Thursday, November 19, 2009

Aimless Reading: The E's, Part 8 (Ralph Waldo Emerson)


Representative Men
Originally uploaded by Michael_Kelleher
Emerson, Ralph Waldo
Representative Men


I think I may have bought this online. One of the chapters of my abandoned dissertation, which was looking at poets writing prose about history, was to have touched on this book. I never got around to that chapter, partly because this book so frustrated the seemingly simple concept of a poet writing prose about history.

Emerson was not a historian, and this book is more an act of imaginative philosophizing than it is a useful historical document. ("I simply experiment, an endless seeker, with no Past at my back." How avant garde is that!). I spent several months reading Emerson and found myself more confounded with each passing day, eventually shifting to another chapter for lack of any ability to frame his work within the bounds of whatever argument I was trying to develop.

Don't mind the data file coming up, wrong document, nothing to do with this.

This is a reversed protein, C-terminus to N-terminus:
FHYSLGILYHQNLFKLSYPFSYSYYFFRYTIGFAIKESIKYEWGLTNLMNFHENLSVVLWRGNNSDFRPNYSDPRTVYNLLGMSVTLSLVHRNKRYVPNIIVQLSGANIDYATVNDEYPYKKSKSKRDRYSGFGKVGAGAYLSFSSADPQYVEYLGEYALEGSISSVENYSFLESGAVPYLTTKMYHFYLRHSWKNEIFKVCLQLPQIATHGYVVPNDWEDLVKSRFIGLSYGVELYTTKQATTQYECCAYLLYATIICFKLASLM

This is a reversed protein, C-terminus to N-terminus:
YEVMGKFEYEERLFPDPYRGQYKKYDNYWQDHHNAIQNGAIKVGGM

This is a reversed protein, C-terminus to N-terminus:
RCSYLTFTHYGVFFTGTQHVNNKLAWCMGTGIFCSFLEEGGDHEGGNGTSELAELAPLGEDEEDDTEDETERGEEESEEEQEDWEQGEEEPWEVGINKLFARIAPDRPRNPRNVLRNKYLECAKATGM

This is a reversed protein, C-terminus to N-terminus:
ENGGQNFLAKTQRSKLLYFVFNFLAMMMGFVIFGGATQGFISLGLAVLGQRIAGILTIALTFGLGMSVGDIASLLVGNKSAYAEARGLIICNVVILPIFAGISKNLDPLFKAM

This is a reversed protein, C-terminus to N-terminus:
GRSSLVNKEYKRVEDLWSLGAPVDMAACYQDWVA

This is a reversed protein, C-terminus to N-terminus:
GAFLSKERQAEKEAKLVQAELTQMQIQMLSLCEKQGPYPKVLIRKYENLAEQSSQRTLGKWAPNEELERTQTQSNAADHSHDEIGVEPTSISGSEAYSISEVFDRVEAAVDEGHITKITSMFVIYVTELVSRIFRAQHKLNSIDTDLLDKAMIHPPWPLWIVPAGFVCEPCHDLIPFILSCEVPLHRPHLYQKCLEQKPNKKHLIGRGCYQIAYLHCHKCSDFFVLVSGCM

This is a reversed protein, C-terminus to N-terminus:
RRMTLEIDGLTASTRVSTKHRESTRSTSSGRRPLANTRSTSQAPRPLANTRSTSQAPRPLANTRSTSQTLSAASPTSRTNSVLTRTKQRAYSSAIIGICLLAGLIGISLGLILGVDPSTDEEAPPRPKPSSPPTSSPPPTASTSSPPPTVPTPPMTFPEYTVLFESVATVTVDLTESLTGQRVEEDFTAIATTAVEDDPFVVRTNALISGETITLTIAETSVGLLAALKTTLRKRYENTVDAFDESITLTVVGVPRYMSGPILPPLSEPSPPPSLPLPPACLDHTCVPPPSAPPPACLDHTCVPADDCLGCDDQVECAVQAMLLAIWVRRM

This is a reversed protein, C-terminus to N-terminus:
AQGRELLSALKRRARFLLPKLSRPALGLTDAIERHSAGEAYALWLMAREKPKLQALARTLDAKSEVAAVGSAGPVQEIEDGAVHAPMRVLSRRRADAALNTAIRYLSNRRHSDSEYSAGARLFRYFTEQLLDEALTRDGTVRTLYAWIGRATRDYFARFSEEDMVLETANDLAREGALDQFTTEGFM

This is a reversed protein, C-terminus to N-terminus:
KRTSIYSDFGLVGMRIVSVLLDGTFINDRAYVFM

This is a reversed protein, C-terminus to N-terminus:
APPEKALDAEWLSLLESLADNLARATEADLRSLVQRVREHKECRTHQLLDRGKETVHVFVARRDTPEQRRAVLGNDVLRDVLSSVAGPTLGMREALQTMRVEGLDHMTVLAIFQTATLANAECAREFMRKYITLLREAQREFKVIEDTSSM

For example, today's excerpt, from The Uses of Great Men:

Each material thing has its celestial side; has its translation, through humanity, into the spiritual and necessary sphere, where it lays a part as indestructible as any other. And to there, their ends, all things continually ascend. The gases gather t the solid firmament: the chemic lump arrives at the plant, and grow; arrives at the quadruped, and walks; arrives at the man, and thinks. But also the constituency determines the vote of the representative. He is not only representative, but participant. Like can only be known by like. The reason why he knows about them is, that he is of them; he has just come out of nature, or from being part of that thing. Animated chlorine knows of chlorine, and incarnate zinc, of zinc.

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